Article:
UNITED NATIONS (Reuters) - The push by the Palestinians for upgraded status at the United Nations is likely to succeed, the president of the U.N. General Assembly said on Friday, while warning the United States against cutting U.N. funding over the issue.
In his first major interview since winning a divisive campaign for the largely ceremonial U.N. post in June, former Serbian Foreign Minister Vuk Jeremic also said he was seeking to improve coordination between the world body and the Group of 20 bloc of key developed and developing nations.
Having failed last year to secure full U.N. membership due to U.S. opposition, Palestinian President Mahmoud Abbas said last month he would ask the 193-nation General Assembly to approve a less-ambitious promotion of the Palestinian Authority’s observer status to “non-member state,” like the Vatican. It is currently considered an “entity.
Jeremic said Abbas is consulting with U.N. member states and is expected to call for a meeting on the Palestinian issue as early as next month, after the November 6 U.S. presidential election.
“Most people expect that it is going to be the second half of November,” the 37-year-old former Serbian foreign minister told Reuters.
“If they decide to go for it after these consultations, which is what President Abbas announced in his speech in September, most people expect that this is going to pass,” Jeremic added.
The United States and Israel have warned the Palestinians against seeking a status upgrade, saying it would be a setback for the peace process and suggesting that it could have financial implications for the Palestinian Authority.
Some U.N diplomats say that the Palestinians have not made a final decision to go for the upgrade and are under intense pressure from Washington and European nations to call it off.\
U.N. diplomats and officials say they are also worried about a possible reduction of U.N. funding from the United States, which supplies 22 percent of the regular U.N. budget.
Jeremic said he does not want to lecture the United States, but voiced concern about a possible American suspension of U.N. funding due to the Palestinian issue. Such a suspension, he said, would have “dire financial implications” for the United Nations.
“I don’t think this would be in the interests of the United States to cut the financial aid, but I am not in a position to say to the United States what is it they should do,” he said. “They know what is best for them, and that’s what they are going to do.”
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The U.S. Congress froze some $200 million in financial aid to the Palestinians after they took their statehood campaign to the United Nations last year. Western officials say further aid reductions by the United States are likely, along with a possible freezing of U.N. funding.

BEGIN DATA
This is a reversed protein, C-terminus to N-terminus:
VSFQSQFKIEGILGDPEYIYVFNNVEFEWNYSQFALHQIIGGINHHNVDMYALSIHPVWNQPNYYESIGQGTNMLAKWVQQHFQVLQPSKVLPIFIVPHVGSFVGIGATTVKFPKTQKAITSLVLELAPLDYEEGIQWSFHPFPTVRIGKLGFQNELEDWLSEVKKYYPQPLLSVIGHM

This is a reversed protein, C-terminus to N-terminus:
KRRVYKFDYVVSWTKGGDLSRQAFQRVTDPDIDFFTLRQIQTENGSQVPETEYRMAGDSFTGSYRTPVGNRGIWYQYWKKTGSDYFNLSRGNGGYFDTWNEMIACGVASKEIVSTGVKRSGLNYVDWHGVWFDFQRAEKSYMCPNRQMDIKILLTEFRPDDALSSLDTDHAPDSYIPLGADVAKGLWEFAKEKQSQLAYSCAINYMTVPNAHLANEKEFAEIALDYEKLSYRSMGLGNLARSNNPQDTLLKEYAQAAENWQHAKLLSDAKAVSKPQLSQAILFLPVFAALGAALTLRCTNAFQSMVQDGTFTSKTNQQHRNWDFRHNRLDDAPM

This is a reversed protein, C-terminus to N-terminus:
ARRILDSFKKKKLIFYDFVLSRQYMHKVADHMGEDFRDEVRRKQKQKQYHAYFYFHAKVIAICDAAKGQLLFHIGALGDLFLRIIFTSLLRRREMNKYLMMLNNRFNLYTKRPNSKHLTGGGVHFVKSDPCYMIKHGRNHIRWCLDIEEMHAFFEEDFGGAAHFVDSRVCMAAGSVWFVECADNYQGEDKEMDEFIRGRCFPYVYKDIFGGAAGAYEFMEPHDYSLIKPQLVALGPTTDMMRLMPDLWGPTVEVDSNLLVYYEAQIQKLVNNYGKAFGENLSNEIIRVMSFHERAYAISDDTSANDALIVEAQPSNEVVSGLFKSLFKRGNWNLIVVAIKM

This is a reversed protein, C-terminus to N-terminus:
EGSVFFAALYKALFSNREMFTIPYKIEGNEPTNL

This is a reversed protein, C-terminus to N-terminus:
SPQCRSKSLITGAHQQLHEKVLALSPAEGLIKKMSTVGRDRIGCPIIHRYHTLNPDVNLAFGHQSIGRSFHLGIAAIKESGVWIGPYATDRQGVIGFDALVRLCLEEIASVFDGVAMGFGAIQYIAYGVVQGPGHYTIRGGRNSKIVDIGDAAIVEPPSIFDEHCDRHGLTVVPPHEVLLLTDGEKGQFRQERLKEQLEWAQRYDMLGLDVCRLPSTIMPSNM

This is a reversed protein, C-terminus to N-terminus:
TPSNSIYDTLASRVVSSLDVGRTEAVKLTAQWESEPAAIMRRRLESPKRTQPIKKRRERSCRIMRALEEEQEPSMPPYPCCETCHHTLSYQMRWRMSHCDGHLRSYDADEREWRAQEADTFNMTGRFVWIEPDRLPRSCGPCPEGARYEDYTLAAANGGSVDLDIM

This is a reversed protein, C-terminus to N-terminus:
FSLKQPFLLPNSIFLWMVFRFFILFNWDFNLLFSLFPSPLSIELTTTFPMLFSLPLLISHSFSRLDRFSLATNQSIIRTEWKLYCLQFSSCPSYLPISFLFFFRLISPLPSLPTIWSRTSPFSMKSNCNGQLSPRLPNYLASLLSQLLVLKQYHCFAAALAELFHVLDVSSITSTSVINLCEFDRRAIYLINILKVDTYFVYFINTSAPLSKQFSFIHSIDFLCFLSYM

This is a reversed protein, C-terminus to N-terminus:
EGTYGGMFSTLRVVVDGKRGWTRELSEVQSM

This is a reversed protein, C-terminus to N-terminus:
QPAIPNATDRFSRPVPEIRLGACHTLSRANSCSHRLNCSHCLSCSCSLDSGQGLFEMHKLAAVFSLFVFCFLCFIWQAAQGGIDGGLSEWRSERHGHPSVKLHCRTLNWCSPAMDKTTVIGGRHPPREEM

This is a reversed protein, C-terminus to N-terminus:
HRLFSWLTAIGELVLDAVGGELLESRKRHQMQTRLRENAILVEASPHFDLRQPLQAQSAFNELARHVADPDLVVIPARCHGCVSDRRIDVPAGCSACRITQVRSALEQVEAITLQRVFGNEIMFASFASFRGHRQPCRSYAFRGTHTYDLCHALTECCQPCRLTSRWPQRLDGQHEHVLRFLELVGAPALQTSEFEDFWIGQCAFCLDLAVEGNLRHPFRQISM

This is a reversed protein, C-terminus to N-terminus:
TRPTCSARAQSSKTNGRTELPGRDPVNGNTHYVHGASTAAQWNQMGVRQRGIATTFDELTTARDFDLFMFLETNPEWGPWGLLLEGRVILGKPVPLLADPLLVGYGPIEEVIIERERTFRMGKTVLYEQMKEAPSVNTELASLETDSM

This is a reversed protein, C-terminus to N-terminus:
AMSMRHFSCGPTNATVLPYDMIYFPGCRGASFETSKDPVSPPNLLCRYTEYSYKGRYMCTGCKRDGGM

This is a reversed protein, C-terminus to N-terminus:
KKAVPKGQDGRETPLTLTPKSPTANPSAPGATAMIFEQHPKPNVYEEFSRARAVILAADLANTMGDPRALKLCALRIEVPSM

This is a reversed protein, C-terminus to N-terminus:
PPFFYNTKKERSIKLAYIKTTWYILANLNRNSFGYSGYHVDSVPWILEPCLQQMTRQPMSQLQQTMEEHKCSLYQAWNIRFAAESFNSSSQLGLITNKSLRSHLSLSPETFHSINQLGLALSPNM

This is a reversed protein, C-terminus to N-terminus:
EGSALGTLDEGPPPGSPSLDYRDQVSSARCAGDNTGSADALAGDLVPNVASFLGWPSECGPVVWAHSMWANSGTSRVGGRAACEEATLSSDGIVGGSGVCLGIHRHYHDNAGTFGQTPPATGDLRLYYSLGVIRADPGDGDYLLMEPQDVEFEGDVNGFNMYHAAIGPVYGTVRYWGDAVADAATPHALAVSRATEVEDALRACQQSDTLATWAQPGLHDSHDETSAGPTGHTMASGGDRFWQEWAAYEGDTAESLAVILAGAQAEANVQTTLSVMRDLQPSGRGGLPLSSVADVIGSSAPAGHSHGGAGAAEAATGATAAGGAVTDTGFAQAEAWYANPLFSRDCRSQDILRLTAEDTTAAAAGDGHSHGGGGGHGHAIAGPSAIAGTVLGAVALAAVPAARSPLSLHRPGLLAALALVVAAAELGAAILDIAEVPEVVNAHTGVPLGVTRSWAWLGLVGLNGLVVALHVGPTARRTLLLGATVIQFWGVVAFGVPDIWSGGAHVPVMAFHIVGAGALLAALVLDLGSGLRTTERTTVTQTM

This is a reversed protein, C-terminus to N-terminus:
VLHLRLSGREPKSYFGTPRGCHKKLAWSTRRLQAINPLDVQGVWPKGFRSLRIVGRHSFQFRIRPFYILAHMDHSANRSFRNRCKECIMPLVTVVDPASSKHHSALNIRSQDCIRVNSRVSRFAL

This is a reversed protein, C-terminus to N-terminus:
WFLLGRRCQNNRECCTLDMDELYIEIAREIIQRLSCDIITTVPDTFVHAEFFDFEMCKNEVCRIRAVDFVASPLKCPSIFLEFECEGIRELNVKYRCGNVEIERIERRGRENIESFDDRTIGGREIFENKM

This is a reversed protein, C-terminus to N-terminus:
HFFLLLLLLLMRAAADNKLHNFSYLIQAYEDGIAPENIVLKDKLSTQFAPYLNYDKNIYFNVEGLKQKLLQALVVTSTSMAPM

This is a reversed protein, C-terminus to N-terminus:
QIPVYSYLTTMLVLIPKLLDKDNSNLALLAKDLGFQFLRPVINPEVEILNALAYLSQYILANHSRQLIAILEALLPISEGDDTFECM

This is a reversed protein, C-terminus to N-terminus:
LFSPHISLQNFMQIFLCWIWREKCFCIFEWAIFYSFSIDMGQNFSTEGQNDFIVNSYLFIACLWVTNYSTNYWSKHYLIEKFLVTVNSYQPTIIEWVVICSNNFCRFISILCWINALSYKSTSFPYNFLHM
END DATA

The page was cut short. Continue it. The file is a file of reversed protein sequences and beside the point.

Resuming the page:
The United States cut funding to the U.N. education and science agency, UNESCO, last year after it admitted the Palestinians as a full member.
A 1990s U.S. law prohibits American funding to U.N. organizations that grant full membership to any group that does not have “internationally recognized attributes” of statehood.
The Palestinians are not seeking U.N. membership. But an upgrade of their observer status could nevertheless be uncomfortable for Israel.
Being registered as a state rather than an entity would mean the Palestinians could join bodies such as the International Criminal Court and file complaints against Israel for its continued occupation.
The Palestinians need a simple majority in the General Assembly for the status upgrade, and predict that between 150 and 170 nations out of the 193 U.N. member states will vote in favor.
Handling the Palestinian debate will likely be the first major U.N. test for Jeremic, the youngest General Assembly president in the history of the United Nations. But he also intends to dedicate much of his time to finding a way to improve cooperation between the G20 and the United Nations.
Jeremic said this could make the assembly more relevant and give some legitimacy to the G20, an informal group that smaller countries often criticize for its lack of transparency.
He said his plan was to “create a consultation mechanism between the G20 and the rest of the world.” Jeremic will discuss it with Russia, which chairs the G20 next year, and plans to hold a high-level meeting on U.N.-G20 cooperation in early 2013.
Previous attempts to boost ties between the G20 and United Nations have failed. Jeremic’s predecessor in 2008-2009, Miguel D’Escoto Brockmann of Nicaragua, made an attempt to do the same but made little headway. D’Escoto, a left-wing former foreign minister, was a fierce critic of the United States, Israel and the G20, and envoys said that alienated some delegations.
Jeremic made clear he would take a different approach and would be seeking consensus. “This must not be an antagonistic exercise,” he said. “This is not about bashing.”
A number of U.N. diplomats have mentioned Jeremic as a potential candidate to succeed Secretary-General Ban Ki-moon when his term ends in December 2016. The next U.N. chief is expected to come from Eastern Europe in keeping with a tradition of rotation among the six regional groups of the United Nations.
Jeremic, who became a familiar face in New York at regular U.N. meetings on Serbia’s former province of Kosovo, declined to comment on his future plans apart from returning to Serbia, where he remains a member of parliament. But he did not rule out the idea of running for the top U.N. post.
Additional reporting by Michelle Nichols; Editing by Will Dunham